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Euphoria

TV review by
Joyce Slaton, Common Sense Media
Euphoria TV Poster Image
Wall-to-wall sexual violence, drugs, language in dark drama.
Parents recommend

Parents say

age 16+
Based on 7 reviews

Kids say

age 16+
Based on 14 reviews

A lot or a little?

The parents' guide to what's in this TV show.

Positive Messages

Positive messages are few and far between, but female friendships are often strong and supportive, female friends consider each other important. Messages are occasionally pro-woman but often couched in so much disturbing material that their reception may be muddled. Rue says at one point about "slut pages" (social media pages of non-consensually shared nudes): "It's 2019 and unless you're Amish, nudes are the currency of love. So stop shaming us and shame the a--holes who make password-protected online directories of naked underage girls."

Positive Role Models & Representations

Girls are generally treated poorly by men in this drama. They're expected to be sexual but are harshly shamed and mistreated when they are, sometimes physically abused as well. Girls also subject their looks to harsh scrutiny ("I literally look disgusting," says one very conventionally attractive girl, looking in the mirror). For their part, boys are often depicted as leering, abusive louts, subjecting the girls to many different stripes of sexual violence. It's said about one boy that "He knew he had anger issues, but so did every guy." 

Violence

Violence is often sexual, which can be quite disturbing: A boy vividly pictures his girlfriend getting kidnapped, bound, and thrown in the trunk of a car, after which he fantasizes about shooting her kidnapper. A boy and girl begin to have sex, whereupon he chokes her (he stops after she asks him too). A drug dealer says that a girl should have "some other way to pay" for drugs. Nonsexual violence is also intense: A girl threatens her mother with a piece of glass during a fight, a brief vignette shows Vincent van Gogh shooting himself.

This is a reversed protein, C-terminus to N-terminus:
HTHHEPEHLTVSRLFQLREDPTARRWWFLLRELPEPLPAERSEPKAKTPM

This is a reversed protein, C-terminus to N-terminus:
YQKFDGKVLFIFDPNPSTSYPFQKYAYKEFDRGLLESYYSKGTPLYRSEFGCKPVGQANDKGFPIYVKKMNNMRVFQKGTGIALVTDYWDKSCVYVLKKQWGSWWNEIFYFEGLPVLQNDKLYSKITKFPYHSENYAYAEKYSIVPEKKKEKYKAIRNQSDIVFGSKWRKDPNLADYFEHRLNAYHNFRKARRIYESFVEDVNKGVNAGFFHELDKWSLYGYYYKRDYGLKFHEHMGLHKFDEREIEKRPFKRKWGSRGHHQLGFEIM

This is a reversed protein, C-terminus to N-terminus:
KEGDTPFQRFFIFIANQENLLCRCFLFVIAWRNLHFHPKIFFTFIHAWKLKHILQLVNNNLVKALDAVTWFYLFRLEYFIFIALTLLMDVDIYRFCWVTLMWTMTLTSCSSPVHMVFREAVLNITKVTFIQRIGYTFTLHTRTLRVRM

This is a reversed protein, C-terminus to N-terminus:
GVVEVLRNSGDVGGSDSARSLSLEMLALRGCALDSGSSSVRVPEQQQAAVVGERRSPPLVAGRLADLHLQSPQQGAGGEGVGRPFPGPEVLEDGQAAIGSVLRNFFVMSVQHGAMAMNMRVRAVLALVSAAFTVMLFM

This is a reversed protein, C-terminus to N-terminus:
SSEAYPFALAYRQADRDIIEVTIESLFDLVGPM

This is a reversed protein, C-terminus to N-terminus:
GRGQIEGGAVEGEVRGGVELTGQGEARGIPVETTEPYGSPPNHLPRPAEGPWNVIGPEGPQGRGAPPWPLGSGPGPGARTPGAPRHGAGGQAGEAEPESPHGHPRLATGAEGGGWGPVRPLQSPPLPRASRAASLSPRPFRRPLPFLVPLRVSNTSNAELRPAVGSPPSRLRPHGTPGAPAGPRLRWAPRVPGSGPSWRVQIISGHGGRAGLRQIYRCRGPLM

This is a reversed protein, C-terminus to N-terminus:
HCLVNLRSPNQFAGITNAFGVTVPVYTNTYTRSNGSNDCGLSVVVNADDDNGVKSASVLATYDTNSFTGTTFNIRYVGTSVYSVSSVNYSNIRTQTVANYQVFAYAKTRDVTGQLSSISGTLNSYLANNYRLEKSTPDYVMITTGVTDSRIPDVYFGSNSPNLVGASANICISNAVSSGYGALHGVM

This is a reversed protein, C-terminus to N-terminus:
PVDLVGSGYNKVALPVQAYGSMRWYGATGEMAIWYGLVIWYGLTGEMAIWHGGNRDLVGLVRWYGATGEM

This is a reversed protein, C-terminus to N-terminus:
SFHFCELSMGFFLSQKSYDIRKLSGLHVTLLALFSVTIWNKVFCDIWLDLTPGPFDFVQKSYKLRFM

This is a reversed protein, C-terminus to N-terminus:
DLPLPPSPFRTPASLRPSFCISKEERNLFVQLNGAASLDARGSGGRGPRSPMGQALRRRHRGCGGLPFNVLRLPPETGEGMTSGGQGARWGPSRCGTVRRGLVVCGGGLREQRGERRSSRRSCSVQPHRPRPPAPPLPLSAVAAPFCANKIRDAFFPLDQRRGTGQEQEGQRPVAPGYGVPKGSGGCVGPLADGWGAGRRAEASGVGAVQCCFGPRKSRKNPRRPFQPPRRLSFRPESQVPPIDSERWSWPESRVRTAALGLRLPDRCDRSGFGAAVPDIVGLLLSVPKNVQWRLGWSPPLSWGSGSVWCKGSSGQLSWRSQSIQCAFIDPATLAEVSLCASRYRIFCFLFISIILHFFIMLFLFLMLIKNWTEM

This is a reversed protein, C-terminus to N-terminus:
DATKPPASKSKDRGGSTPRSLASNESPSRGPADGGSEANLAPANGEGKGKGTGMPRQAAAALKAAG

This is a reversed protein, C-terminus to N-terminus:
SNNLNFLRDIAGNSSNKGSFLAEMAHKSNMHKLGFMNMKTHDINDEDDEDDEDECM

Sex

Sex is often linked with violence; see "Violence" section. Characters engage in sex frequently: naked body parts, a man putting on a condom, a character flinching and crying as a man has sex with her, a boy trying to choke a girl during sex. Brief images show clips from hardcore pornography, including a flash of an erect penis. A girl has sex at a party; she is recorded and the video is shared without her permission, which makes her feel both shamed and desirable, yet leads to an incident in which a much older man masturbates (which we see) while on a video chat with her. Boys speculate on whether girls are a "whore" and talk about how much "p---y" they're going to "smash." They also talk about "slut pages" (social media with nude pictures shared without the subject's consent). Nudity is frequent, including male full frontal. 

Language

Cursing is frequent: "f--k," "s--t," "p---y," "a--hole," "bulls--t," "bitch," "d--k," a song contains the "N" word. 

Consumerism
Drinking, Drugs & Smoking

Many scenes depict teens drinking, smoking marijuana, taking pills by mouth or crushing and snorting them. A character overdoses; she is discovered by her family and sent to the hospital, and then rehab. A very young boy sells drugs along with his older brother. An extended scene explains how a character beats an over-the-counter drug test despite still using. A parent guzzles wine. An addicted character works hard to get, and remain, sober. 

What parents need to know

Parents need to know that Euphoria is a drama series about a teen girl who's working through addiction along with the usual challenges of adolescence. It features lots of boundary-pushing content related to sex, drugs, and sexual violence. Girls are violated in many ways, included being leered at, groped, and touched without their permission. Boys wonder if they're "whores" and share their images on social media "slut pages." A boy chokes a girl during sex, and a drug dealer tries to extract sexual payment from a girl for drugs. Nudity, especially full-frontal male nudity, is frequent; we see nudity in both sexual contexts (a man pauses before sex to put on a condom) and nonsexual (nude boys cavort in a locker room). We also see many "d--k pics," and older characters having sex or coming on to underage teens. Girls are often depicted as abused, and boys as abusers; though some characters do have redemptive arcs, there's not a lot of kindness or thoughtfulness on display. One character is an addict; many scenes depict her smoking, drinking, taking pills, or snorting (pills or white powders). Cursing is very frequent; expect "f--k," "s--t," "p---y," "a--hole," "bulls--t," "bitch," and "d--k." While it's a show about teens, the extremely mature content is most appropriate for adult viewers.